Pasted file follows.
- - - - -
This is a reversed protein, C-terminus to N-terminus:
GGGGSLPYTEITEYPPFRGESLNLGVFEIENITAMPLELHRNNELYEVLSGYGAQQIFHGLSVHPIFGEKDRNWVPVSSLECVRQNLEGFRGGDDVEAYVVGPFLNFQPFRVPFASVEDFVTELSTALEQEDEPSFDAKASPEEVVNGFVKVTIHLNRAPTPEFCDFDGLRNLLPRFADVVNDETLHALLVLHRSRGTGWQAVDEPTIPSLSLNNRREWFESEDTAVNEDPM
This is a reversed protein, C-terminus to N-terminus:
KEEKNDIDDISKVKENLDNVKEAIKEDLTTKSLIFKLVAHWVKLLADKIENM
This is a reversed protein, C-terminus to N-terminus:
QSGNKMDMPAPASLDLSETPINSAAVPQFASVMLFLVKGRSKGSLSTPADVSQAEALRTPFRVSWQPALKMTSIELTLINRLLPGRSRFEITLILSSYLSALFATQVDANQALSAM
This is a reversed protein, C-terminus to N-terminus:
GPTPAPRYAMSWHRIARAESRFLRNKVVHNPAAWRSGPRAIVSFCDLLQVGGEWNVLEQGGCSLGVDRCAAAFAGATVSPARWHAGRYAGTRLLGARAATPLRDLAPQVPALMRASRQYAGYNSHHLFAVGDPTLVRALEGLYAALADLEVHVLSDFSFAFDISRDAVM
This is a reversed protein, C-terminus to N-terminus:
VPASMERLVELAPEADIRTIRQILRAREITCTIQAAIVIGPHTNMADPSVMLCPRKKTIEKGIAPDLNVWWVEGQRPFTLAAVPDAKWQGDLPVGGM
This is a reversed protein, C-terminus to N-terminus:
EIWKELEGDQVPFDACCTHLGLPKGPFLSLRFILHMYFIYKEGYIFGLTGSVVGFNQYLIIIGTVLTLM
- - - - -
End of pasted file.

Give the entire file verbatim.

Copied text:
This is a reversed protein, C-terminus to N-terminus:
GGGGSLPYTEITEYPPFRGESLNLGVFEIENITAMPLELHRNNELYEVLSGYGAQQIFHGLSVHPIFGEKDRNWVPVSSLECVRQNLEGFRGGDDVEAYVVGPFLNFQPFRVPFASVEDFVTELSTALEQEDEPSFDAKASPEEVVNGFVKVTIHLNRAPTPEFCDFDGLRNLLPRFADVVNDETLHALLVLHRSRGTGWQAVDEPTIPSLSLNNRREWFESEDTAVNEDPM
This is a reversed protein, C-terminus to N-terminus:
KEEKNDIDDISKVKENLDNVKEAIKEDLTTKSLIFKLVAHWVKLLADKIENM
This is a reversed protein, C-terminus to N-terminus:
QSGNKMDMPAPASLDLSETPINSAAVPQFASVMLFLVKGRSKGSLSTPADVSQAEALRTPFRVSWQPALKMTSIELTLINRLLPGRSRFEITLILSSYLSALFATQVDANQALSAM
This is a reversed protein, C-terminus to N-terminus:
GPTPAPRYAMSWHRIARAESRFLRNKVVHNPAAWRSGPRAIVSFCDLLQVGGEWNVLEQGGCSLGVDRCAAAFAGATVSPARWHAGRYAGTRLLGARAATPLRDLAPQVPALMRASRQYAGYNSHHLFAVGDPTLVRALEGLYAALADLEVHVLSDFSFAFDISRDAVM
This is a reversed protein, C-terminus to N-terminus:
VPASMERLVELAPEADIRTIRQILRAREITCTIQAAIVIGPHTNMADPSVMLCPRKKTIEKGIAPDLNVWWVEGQRPFTLAAVPDAKWQGDLPVGGM
This is a reversed protein, C-terminus to N-terminus:
EIWKELEGDQVPFDACCTHLGLPKGPFLSLRFILHMYFIYKEGYIFGLTGSVVGFNQYLIIIGTVLTLM